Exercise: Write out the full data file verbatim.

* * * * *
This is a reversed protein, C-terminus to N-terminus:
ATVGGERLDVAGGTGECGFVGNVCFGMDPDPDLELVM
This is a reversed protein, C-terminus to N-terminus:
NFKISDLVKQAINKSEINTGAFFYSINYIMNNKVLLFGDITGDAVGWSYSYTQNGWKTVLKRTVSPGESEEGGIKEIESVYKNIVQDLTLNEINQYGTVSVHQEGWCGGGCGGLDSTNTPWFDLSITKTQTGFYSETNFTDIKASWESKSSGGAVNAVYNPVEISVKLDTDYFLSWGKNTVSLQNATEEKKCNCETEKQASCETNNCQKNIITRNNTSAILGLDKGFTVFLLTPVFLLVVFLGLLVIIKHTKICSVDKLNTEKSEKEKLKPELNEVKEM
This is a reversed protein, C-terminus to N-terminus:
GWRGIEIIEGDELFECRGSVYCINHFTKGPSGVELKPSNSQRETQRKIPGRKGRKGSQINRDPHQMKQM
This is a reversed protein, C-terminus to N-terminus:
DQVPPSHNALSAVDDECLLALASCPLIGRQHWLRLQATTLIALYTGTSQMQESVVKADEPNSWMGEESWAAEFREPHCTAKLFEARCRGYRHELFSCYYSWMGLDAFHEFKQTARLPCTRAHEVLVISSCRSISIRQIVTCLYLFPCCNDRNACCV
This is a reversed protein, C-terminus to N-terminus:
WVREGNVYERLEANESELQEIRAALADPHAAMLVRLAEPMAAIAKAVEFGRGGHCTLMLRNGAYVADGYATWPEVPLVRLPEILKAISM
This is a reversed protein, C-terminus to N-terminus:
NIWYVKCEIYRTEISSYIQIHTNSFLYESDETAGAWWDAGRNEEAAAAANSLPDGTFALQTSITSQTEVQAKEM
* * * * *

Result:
This is a reversed protein, C-terminus to N-terminus:
ATVGGERLDVAGGTGECGFVGNVCFGMDPDPDLELVM
This is a reversed protein, C-terminus to N-terminus:
NFKISDLVKQAINKSEINTGAFFYSINYIMNNKVLLFGDITGDAVGWSYSYTQNGWKTVLKRTVSPGESEEGGIKEIESVYKNIVQDLTLNEINQYGTVSVHQEGWCGGGCGGLDSTNTPWFDLSITKTQTGFYSETNFTDIKASWESKSSGGAVNAVYNPVEISVKLDTDYFLSWGKNTVSLQNATEEKKCNCETEKQASCETNNCQKNIITRNNTSAILGLDKGFTVFLLTPVFLLVVFLGLLVIIKHTKICSVDKLNTEKSEKEKLKPELNEVKEM
This is a reversed protein, C-terminus to N-terminus:
GWRGIEIIEGDELFECRGSVYCINHFTKGPSGVELKPSNSQRETQRKIPGRKGRKGSQINRDPHQMKQM
This is a reversed protein, C-terminus to N-terminus:
DQVPPSHNALSAVDDECLLALASCPLIGRQHWLRLQATTLIALYTGTSQMQESVVKADEPNSWMGEESWAAEFREPHCTAKLFEARCRGYRHELFSCYYSWMGLDAFHEFKQTARLPCTRAHEVLVISSCRSISIRQIVTCLYLFPCCNDRNACCV
This is a reversed protein, C-terminus to N-terminus:
WVREGNVYERLEANESELQEIRAALADPHAAMLVRLAEPMAAIAKAVEFGRGGHCTLMLRNGAYVADGYATWPEVPLVRLPEILKAISM
This is a reversed protein, C-terminus to N-terminus:
NIWYVKCEIYRTEISSYIQIHTNSFLYESDETAGAWWDAGRNEEAAAAANSLPDGTFALQTSITSQTEVQAKEM